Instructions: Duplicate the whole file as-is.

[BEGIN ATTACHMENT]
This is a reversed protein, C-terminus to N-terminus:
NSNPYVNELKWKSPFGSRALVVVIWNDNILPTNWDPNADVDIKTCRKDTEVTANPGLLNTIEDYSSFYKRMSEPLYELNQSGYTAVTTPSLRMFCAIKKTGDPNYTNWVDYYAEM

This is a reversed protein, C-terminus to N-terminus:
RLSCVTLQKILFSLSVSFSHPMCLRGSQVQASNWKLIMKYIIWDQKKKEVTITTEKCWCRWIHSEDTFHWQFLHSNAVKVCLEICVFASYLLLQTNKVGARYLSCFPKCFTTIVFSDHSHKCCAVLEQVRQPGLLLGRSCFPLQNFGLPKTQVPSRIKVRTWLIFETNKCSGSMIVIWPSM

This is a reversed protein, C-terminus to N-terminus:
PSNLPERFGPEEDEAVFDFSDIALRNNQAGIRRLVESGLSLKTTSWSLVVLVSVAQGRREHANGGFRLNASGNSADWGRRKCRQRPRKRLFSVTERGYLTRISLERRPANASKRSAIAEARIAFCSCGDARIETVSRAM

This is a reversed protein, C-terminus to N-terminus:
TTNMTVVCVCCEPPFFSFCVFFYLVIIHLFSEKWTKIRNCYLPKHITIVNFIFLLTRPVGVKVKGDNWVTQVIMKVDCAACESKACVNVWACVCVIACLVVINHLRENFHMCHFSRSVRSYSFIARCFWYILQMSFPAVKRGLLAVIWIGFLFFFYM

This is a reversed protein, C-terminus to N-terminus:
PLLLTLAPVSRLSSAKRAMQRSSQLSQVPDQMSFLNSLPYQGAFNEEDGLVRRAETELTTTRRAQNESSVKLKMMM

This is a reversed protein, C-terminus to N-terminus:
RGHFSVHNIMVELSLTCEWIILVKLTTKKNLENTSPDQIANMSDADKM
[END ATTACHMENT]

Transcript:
This is a reversed protein, C-terminus to N-terminus:
NSNPYVNELKWKSPFGSRALVVVIWNDNILPTNWDPNADVDIKTCRKDTEVTANPGLLNTIEDYSSFYKRMSEPLYELNQSGYTAVTTPSLRMFCAIKKTGDPNYTNWVDYYAEM

This is a reversed protein, C-terminus to N-terminus:
RLSCVTLQKILFSLSVSFSHPMCLRGSQVQASNWKLIMKYIIWDQKKKEVTITTEKCWCRWIHSEDTFHWQFLHSNAVKVCLEICVFASYLLLQTNKVGARYLSCFPKCFTTIVFSDHSHKCCAVLEQVRQPGLLLGRSCFPLQNFGLPKTQVPSRIKVRTWLIFETNKCSGSMIVIWPSM

This is a reversed protein, C-terminus to N-terminus:
PSNLPERFGPEEDEAVFDFSDIALRNNQAGIRRLVESGLSLKTTSWSLVVLVSVAQGRREHANGGFRLNASGNSADWGRRKCRQRPRKRLFSVTERGYLTRISLERRPANASKRSAIAEARIAFCSCGDARIETVSRAM

This is a reversed protein, C-terminus to N-terminus:
TTNMTVVCVCCEPPFFSFCVFFYLVIIHLFSEKWTKIRNCYLPKHITIVNFIFLLTRPVGVKVKGDNWVTQVIMKVDCAACESKACVNVWACVCVIACLVVINHLRENFHMCHFSRSVRSYSFIARCFWYILQMSFPAVKRGLLAVIWIGFLFFFYM

This is a reversed protein, C-terminus to N-terminus:
PLLLTLAPVSRLSSAKRAMQRSSQLSQVPDQMSFLNSLPYQGAFNEEDGLVRRAETELTTTRRAQNESSVKLKMMM

This is a reversed protein, C-terminus to N-terminus:
RGHFSVHNIMVELSLTCEWIILVKLTTKKNLENTSPDQIANMSDADKM